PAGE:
Keeping mentally healthy is just as important as staying physically healthy, especially in these challenging times. We caught up with three of our musicians to find out why learning an instrument is good for your health and happiness.
Getting involved in the arts is enjoyable and provides a sense of achievement and distraction from everyday worries. Healthway’s Act-Belong-Commit message showcases the importance of participating in activities that provide you with a sense of belonging and purpose to assist with good mental health, including learning an instrument.
Many of our WASO musicians teach music when they’re not on stage at Perth Concert Hall and have experienced first hand the changes in their students through the learning process.
Jane Serrangeli, Violin
The majority of Jane’s students work in professions other than music or are retired, however all of them play or have played in community orchestras. She also teaches one school student who proudly leads his school orchestra and combines classical violin with playing guitar in a rock band, “My students love the connection to the music community, playing great works of music and are proud to perform for family and friends.”
The social aspect is clearly important to each student’s wellbeing, as is being involved in something bigger than just playing at home, “For one lady I teach who is in her late seventies, she has made like-minded friends who are very valuable to her, especially since her husband died.”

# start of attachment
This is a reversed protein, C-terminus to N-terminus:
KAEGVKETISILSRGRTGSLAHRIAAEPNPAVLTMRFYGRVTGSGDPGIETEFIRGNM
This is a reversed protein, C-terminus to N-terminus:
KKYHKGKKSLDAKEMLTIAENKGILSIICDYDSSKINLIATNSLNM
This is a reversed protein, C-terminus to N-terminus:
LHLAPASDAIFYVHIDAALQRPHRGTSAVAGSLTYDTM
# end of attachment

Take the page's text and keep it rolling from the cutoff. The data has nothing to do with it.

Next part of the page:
For her part, Jane is inspired by the avid interest that her students show in her life as a WASO musician, the Orchestra itself and the joy they experience coming to WASO concerts, “It makes me happy to be able to help them get more from their orchestral rehearsals by suggesting better ways of doing things and pushing them to extend their musical boundaries.”
Zak Rowntree, Principal 2nd Violin
Zak teaches privately from home and normally has four to five students, usually teenagers however his current cohort includes a seven-year-old and a 20-year-old.
While Zak doesn’t know his students prior to teaching them, the desire to learn is a big contributor to their happiness, “It is much more rewarding for me and my students if they actually want to learn the violin; I’m sure all teachers have experienced students that have come to lessons because their parents told them to learn.” In those cases, Zak tries his best to convert them, “I hope to make lessons engaging enough that they want to learn for themselves. It doesn’t always work, but I will always try!”
For all students Zak says it is essential for their musical happiness and development that they have a chance to play socially - in chamber music or orchestras, “The experience of working with others to produce something beautiful is so important, and can’t be achieved on your own in a practice room.”
Zak often teaches students whose main interest has been outside of music, “They enjoy playing as a balance to their main focus, whether it is as a break to science-based subjects, or an escape from constant sport training sessions.”
Kierstan Arkleysmith, Viola
Kierstan teaches viola for years 7-12 as part of the WA Department of Education’s Instrumental Music Program. This program provides free instrumental lessons to students who are selected on the basis of musical aptitude tests.
For Kierstan teaching is an important part of her life and making sure it is enjoyable for her students is a focus as well as technique, “Observing the different ways music becomes an integral part of an adolescent’s life and being part of that journey is an honour. I am witness to both the social interactions and the sense of autonomy that music offers these students. I have happy and resilient students and I believe that learning music plays an important role in the development of these traits.”
Healthway promote the Act-Belong-Commit message and are proud supporters of WASO's suite of Community Outreach programs including Connect Open Rehearsals, Music for the Ages and Harmony Music.